2) Accounts owing less than $20 will not be sent to the Treasurer this year. The amounts are still owed under City ordinance and staff will investigate other collection options for those accounts.
Councilmembers were concerned that since accounts under $20 had not been sent to A-1 Collections, many of those citizens did not know they had an outstanding balance until the City mailed letters last month.
“These accounts don’t belong to people who never paid any stormwater fees over the three years of the enterprise, but rather are more likely people who didn’t pay that last quarter of 2009,” said Hente. “At that time, there was confusion among some about the effective end date. We believe we need to give these people additional opportunities to pay before resorting to using the property tax bills, which would incur additional administrative fees.”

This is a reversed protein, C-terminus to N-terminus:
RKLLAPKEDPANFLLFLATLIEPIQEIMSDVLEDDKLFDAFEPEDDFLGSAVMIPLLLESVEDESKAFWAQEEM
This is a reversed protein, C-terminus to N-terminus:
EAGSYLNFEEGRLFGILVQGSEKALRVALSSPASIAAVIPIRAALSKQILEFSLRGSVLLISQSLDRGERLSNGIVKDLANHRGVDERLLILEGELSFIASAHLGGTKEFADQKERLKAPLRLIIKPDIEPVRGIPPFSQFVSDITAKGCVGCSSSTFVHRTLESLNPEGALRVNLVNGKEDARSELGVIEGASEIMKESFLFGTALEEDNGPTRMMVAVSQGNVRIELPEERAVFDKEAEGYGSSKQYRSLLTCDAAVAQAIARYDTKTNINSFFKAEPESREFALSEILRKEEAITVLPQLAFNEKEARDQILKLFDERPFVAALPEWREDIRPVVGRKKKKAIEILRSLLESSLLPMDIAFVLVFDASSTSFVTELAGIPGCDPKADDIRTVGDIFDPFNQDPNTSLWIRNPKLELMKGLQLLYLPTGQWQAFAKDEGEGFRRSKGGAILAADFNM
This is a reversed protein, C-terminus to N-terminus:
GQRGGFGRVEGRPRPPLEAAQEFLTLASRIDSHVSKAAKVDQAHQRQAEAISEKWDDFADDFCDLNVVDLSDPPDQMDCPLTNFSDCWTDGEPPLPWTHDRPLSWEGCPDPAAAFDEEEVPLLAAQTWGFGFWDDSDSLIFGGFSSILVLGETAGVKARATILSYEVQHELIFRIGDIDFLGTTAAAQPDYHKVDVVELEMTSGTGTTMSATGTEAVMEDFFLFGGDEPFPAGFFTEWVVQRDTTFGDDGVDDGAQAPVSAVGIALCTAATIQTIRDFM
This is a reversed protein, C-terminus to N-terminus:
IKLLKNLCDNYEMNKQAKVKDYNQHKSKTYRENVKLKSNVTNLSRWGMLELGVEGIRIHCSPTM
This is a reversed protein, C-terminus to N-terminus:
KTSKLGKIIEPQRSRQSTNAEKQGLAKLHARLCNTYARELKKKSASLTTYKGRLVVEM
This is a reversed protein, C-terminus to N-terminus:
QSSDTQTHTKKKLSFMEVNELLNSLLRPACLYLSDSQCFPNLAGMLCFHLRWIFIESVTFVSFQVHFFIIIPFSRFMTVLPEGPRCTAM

City Council set the stormwater fee to zero effective January 1, 2010. All amounts due from 2006-2009 are still owed by City ordinance.
As of October 20, 2011, there were 10,800 unpaid accounts totaling $1.26M. Of those, 4,165 accounts totaling $50,106 were under $20.
Regarding the release's first paragraph, we question whether the Council can legally make decisions in closed session under the Colorado Open Meetings Act. The law states that meetings are to be open where public business is to be discussed or formal action might be taken.
Specifically, it says: